A reader submitted this comment to a recent PediaBlog post:

My five year old just had his yearly flu shot on Friday (as well as several other vaccines at his 5 year well visit).  We left the doc’s office around 10am and by 2pm he was complaining of a very sore throat.  When I checked his temp. a few hours later, he had one of about 100.5.  He didn’t complain of not feeling well at the doc appt. and when the doc did his well visit checkup, he didn’t mention anything not being right.  I called the nurse’s line to ask if him not feeling well/temperature would hinder the efficacy of the vaccines he received that day.  She said it was possible depending on the severity of his temperature.  What are your views?

We give influenza vaccine during cold and flu season, so we expect that some recipients will develop symptoms of illness shortly after the vaccine is given.  Four hours is a very short time from vaccine to illness and would suggest to a reasonable person that the vaccine was the cause.  However, multiple scientific studies have shown time and time again that there is nothing in an influenza shot that makes people sick.  The other vaccines received at the five-year check up also will not cause the symptoms you describe in your son.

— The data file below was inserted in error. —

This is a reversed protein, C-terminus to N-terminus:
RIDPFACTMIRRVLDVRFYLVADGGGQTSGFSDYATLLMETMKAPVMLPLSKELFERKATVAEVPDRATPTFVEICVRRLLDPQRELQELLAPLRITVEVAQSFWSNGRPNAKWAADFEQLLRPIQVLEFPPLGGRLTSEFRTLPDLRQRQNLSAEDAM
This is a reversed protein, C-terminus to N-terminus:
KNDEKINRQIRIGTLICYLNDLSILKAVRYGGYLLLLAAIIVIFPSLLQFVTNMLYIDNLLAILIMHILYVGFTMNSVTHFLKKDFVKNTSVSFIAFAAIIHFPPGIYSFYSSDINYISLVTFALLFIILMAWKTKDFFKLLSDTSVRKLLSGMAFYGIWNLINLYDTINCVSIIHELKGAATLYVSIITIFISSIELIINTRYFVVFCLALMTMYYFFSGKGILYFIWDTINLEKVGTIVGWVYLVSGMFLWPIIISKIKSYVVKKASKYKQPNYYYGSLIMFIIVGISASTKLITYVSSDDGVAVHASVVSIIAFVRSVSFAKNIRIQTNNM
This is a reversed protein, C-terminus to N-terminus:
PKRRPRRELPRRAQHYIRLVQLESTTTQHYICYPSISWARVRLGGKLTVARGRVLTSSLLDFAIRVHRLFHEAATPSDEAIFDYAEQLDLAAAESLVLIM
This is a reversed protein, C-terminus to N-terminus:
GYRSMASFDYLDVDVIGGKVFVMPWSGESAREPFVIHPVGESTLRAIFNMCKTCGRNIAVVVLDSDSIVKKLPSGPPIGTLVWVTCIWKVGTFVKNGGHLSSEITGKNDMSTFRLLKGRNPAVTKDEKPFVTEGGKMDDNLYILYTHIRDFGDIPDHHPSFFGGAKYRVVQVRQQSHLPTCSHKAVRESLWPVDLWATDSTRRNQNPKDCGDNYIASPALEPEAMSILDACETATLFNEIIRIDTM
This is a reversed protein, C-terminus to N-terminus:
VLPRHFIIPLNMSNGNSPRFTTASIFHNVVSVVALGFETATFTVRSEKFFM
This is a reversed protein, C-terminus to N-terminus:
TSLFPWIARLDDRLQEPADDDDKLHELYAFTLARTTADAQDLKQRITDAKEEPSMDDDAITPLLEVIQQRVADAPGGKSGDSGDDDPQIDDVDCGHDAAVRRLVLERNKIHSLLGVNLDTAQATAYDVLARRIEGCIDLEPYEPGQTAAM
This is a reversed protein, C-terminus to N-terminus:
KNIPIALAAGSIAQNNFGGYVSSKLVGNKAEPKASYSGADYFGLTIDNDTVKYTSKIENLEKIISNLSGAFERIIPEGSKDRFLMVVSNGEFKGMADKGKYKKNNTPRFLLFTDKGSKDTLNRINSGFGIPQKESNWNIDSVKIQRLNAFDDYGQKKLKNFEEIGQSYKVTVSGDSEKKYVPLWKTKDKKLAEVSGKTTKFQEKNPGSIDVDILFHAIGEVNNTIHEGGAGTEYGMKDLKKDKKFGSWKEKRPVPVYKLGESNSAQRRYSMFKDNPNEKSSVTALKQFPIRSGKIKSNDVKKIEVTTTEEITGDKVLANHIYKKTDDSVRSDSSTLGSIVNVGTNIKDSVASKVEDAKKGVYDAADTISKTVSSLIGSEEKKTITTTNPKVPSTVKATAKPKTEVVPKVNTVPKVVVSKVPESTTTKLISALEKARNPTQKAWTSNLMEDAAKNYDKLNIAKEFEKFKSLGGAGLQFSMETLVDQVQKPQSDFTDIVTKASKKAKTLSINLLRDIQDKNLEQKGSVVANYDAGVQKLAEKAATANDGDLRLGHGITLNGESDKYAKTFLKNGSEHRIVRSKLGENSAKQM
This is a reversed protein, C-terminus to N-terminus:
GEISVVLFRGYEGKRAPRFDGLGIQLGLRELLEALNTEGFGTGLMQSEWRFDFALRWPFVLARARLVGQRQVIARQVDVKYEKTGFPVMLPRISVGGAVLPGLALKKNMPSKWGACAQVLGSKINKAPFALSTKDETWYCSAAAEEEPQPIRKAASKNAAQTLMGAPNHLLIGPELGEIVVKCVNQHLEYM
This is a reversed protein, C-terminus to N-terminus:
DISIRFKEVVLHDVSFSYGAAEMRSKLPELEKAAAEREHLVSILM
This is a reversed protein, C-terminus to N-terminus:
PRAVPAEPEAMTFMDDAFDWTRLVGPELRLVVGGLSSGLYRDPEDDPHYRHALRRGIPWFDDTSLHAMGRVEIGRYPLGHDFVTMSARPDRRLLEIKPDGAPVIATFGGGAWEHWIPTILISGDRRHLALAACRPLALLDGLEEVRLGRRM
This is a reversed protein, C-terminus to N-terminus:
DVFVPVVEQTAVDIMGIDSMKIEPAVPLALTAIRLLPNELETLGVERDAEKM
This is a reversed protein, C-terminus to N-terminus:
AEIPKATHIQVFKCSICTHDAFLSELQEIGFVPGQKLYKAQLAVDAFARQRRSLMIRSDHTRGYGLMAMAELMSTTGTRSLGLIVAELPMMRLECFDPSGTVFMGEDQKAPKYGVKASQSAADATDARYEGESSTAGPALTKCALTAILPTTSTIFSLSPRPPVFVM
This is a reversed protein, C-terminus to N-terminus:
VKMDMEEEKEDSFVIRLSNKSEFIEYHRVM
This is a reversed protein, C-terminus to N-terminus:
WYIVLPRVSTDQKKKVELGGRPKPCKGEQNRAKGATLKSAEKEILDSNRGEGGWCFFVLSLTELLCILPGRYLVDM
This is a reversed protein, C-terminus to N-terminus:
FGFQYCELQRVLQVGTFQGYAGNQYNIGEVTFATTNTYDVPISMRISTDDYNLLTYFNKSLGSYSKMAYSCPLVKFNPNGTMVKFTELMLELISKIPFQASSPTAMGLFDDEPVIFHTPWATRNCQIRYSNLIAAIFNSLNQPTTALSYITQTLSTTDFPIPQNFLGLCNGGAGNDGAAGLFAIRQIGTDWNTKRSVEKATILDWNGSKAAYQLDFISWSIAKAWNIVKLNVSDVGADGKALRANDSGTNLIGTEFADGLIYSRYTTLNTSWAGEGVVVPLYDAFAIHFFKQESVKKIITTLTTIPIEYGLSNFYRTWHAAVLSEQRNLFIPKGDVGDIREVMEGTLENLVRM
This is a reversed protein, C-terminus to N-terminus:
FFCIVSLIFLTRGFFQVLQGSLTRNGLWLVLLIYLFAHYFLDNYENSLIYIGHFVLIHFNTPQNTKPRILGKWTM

An intranasal flu vaccine works differently than the injected, intramuscular flu shot.  FluMist is a “live” vaccine, meaning it has to cause a mild (almost always asymptomatic) infection in the recipient in order to create an immune response and be effective.  Such a vaccine could cause very mild symptoms.  Rarely, we will get a parental report of a child who gets a mild sore throat and stuffiness soon after receiving the FluMist.  Having experienced this once myself (I have received the intranasal flu vaccine for years), I can report that the side effect is feeling like you are coming down with something — you know, the mild stuffiness, scratchy throat, achiness that informs you that you are about to get sick with an upper respiratory illness (URI).  And that’s it.  That feeling lasts for 1-2 days and goes away, without actually getting a full-blown viral URI.

Our reader continues:

I’m guessing that he was developing a cold but didn’t have any symptoms at the time of the shots.  Do I need to worry that the shots aren’t going to do their job?  I’m prone to worrying so any feedback would be helpful.  P.S.:  His little sis had a temp. the day before, so we rescheduled her flu shot for this week.

Getting any vaccine when a person is suffering from a garden-variety viral or simple bacterial infection will not diminish the effectiveness of that vaccine (again, science tells us this).  However, kids feel bad enough when they are sick, so pediatricians prefer waiting until they are feeling better, rather than causing more misery (for most kids, ANY shot is misery!) while they’re sick.

I hope your son and his little sis are feeling better.  I agree that he was probably coming down with something coinciding with the timing of his check up, and may even have gotten it from his little sister.  Rescheduling her flu shot was the right thing to do.  Please call your pediatrician if their symptoms have not resolved.